The Plains had always been peopled by nomadic groups going back to the Clovis hunters. The Indians still lived out there and seemed to be successful. Vázquez de Coronado and his Conquistadors were probably the first Europeans to fully experience the Great Plains. He and his expedition were on a fool’s errand looking for fabled cities of gold. He and his people marched from Mexico well into eastern Kansas before he gave up and went back. An early explorer, Edwin Thomas with Major Stephen Long’s 1820 expedition, labeled the Great Plains as the Great American Desert in his published account of their trek across this empty space. For years that description stayed in the public perception. Mountain Men and fur trappers would venture out onto the plains and into the mountains but not many others. Long’s expedition concluded that the plains were "unfit for cultivation and of course uninhabitable by a people depending upon agriculture."  Free Enterprise turned a blind eye toward Long’s and others’ admonitions and in 1821, William Becknell pioneered the Santa Fe Trail from Missouri across the plains and through the mountain passes into Santa Fe, in what was then just becoming independent Mexico. The Santa Fe Trail turned out to be the interstate highway of its day. It became a military road in 1846 when the US Army marched down the Santa Fe Trail to occupy New Mexico during the Mexican-American War. New Mexico (actually named after the Aztec empire, not the country) became part of the United States officially in 1848 with the Treaty of Guadalupe Hidalgo.  While I could not happily live on the Great Plains, I have always been fascinated by the tree-less and seemingly empty expanse. In April 2019, I struck out on my own expedition to follow the Santa Fe Trail across the Great American Desert. This account is just a small part of the story. The full story of the trip is HERE and my description and experience at three historic hotels I stayed at along the way is HERE. (My travel hobby is “collecting” historic hotels.)  I left home travelling north and east from Bernalillo (founded c. 1620 and reestablished 1694 after the Pueblo Revolt) following the old Royal road from Mexico City to Santa Fe – El Camino Real de Tierra Adentro – and picked up the Santa Fe Trail about forty miles along the way.  Going east across the plains, my route was mostly on two-lane, black-top roads and I tried to avoid interstate highways as much as possible.  This was the high plains. If you ever wondered what was out there on the horizon as you crossed the plains on the Interstate highway or by train, I can tell you now that there is practically nothing out there. That being said, for a photographer or an artist, it has a stark beauty and a lonesome appeal. The few hills that one sees at first as the road leads away from the mountains soon change to an incredible flat canvas where the sky takes over as the most prominent feature. I could not live here but I am struck by the mighty presence of absolutely nothing. There are ranches out on the plains scattered every twenty miles or so and there is occasional traffic on the highway, but one has the notion of being entirely and utterly alone. On earlier trips across the plains by train I have talked with travelers from Los Angeles and New York and Chicago -- people who have no problem navigating and experiencing city life –- and they have a sense of awe and almost bewilderment at the endless expanse of emptiness stretching to the horizon. There are several interesting stops along the way. Two of my favorites are the US Cavalry forts that guarded the trail and imposed an illusion of order and control. Fort Union – New Mexico A few miles east of Las Vegas, in New Mexico, was at Fort Union – an important military post and supply depot on the Santa Fe Trail. At one time there were 4,000 people residing at the fort working in a military capacity or as outfitters and suppliers for the Santa Fe traders. The officers’ families were also in residence. Fort Union is a grim and ghostly ruin today. Built of mud-brick adobe, it has slowly given way to the elements. There were actually three forts here. The first was a temporary outpost. During the Civil War a second earthen fort was built in the starburst shape equipped with artillery that never saw defensive action. There was a significant Civil War battle fought about thirty miles west at Glorieta Pass where the Santa Fe Trail begins to descend toward the town of Santa Fe. What exists here now is the haunting relic of the third and largest fort, built after the Civil War. When I visited it was even more ghostly due to the fog and April snow showers. It was cold and miserable, and I imagine the soldiers stationed there were pretty miserable at times. The fort kept two crews working in the nearby mountains just cutting firewood for heat and cooking fires.   The Santa Fe Trail wagon ruts are still visible at Fort Union. Unlike the popular idea of single file wagon trains, the freight wagons usually went four or five abreast, so the ruts are spread out over a wider area. Fort Union exists today as a National Monument with two park rangers on duty. The weather was miserable, and they were not very busy when I visited, so I had the place to myself. The fort is huge and was complete with warehouses and repair shops. There were enlisted men’s barracks, officers’ quarters, a large hospital, and (of course) a jail. I could spend much more time at Fort Union. It is a photographer’s dream and seeing it like this in a spectral fog only made it more enticing.  I’m sure I’ll be back on a more pleasant day. I was really just starting out on my trip. I crossed into Colorado at Raton Pass near Trinidad and continued on along the base of the Rockies to the old coal-mining town of Walsenburg where I spent the night at the La Plaza Inn, sort of a cowboy/workingman’s hotel from 1907.  The next day I was truly on the plains. I eventually reached the Arkansas River and followed it and the trail eastward. Fort Larned I hurried on my way through the Arkansas River towns and stopped at Fort Larned, another old cavalry fort about halfway across Kansas. This was a military post established to protect the middle portion of the Santa Fe Trail. Instead of adobe, Fort Larned was built of local sandstone and survives very nicely today - probably one of the best original examples of a US Cavalry fort. One easily gets a feel for what military life was like in the mid-1800s at Fort Larned. Not much happened so it was a bit tedious with the usual daily tasks. Kansas in the summer is hot and humid and cold and windswept in the winter. The freight wagons came and went. There were no real “hostile” Indians by this time and the fort didn’t have a wall or even visible defenses. Unlike the much larger Fort Union, this was a trail-side outpost and waystation. The Officers’ quarters were reasonably pleasant, and many had their families living with them.    Life in the barracks was not as grand and the enlisted soldiers had plenty of tasks to keep them occupied. There was a hospital and repair shops and livestock that needed to be tended.   The fort was decommissioned in the late 1800s and became a cattle ranch for a while before coming under the authority of the National Parks as a historic site. Being made of sandstone, the fort’s buildings provided a ready tablet for early visitors to carve their names or messages in stone. Once the fort closed it was too tempting. People wanted to leave their names to show that they were there. I guess we are always seeking immortality. Some examples show some real dedication to the effort.     There’s even a cryptic reference to Kaiser Wilhelm in a couple examples. The fort closed before WW-I so it must have been a visitor (or a spy?). I took a lot of pictures and spent enough time at Fort Larned that I was running far behind schedule. The rest of my day's trip across Kansas is something of a blur. I stayed in Marion, Kansas, at the 1886 Elgin Hotel – an amazingly restored three-story stone structure that offered a great stay. I slept soundly in the Dwight Eisenhower Suite.   The next morning, I continued on my way to Columbia, Missouri, and eventually spent most of a week in St.Louis with friends and relatives.   The trip home was fairly uneventful. I was getting a bit tired of Kansas, so I made few stops and was glad to get back into New Mexico to see a few hills again. I spent my last night of the trip in Cimarron, New Mexico, at the St. James Hotel (1872) and stayed in Jesse James’ favorite room. With twenty-six murders or killings in or around the St. James, the place was the epicenter for the Wild West. Almost everyone from Buffalo Bill to Zane Gray spent time in the St. James and it seems some never left. One room is sealed off -- the spirit wants to be alone. *     *     *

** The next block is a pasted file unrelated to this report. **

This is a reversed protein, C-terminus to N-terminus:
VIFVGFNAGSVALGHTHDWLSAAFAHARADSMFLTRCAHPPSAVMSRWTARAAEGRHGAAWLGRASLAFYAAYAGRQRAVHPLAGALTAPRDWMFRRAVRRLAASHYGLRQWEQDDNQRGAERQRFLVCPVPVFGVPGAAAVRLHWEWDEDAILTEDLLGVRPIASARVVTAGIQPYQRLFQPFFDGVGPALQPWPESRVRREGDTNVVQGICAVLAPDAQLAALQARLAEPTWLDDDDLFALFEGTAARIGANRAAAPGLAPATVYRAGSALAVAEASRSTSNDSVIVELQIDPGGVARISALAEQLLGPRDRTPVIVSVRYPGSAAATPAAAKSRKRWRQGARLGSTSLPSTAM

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    Monika Schott
    Monika Schott updated their profile
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Latest Blogs

  A poem for the season of Ascension and Pentecost...     Like whispering silk, the elm Like Bridal Veil the birch The Groom is gone...the Gro...
I don’t know why the caged bird sings. But I think I may have finally figured out why the others do. I take walks every day down a wooded path behi...
In the movie version of Harvey, the character of Elwood P. Dowd says, “Years ago my mother used to say to me... She’d say, ‘In this world, Elwood, you...

Latest Comments

Rosy Cole Tree Song
10 June 2019
I am absolutely one hundred per cent sure of that! Seriously! Just having a dog thoroughly reveals t...
Stephen Evans Tree Song
09 June 2019
Sometimes I imagine the natural world looks at us and thinks: if only they understood.
Rosy Cole Tree Song
09 June 2019
This is so engaging and so wise and so visionary and so insightful and so celebratory just because.....
Ken Hartke Travel Notes: The Great American Desert
26 May 2019
I'm glad you enjoyed it and I enjoy taking people along on these journeys. When I reached over twent...
Monika Schott Intimacy.
26 May 2019
Thanks Rosy. It's one of those things where everything is worthy but no one thing is important. I le...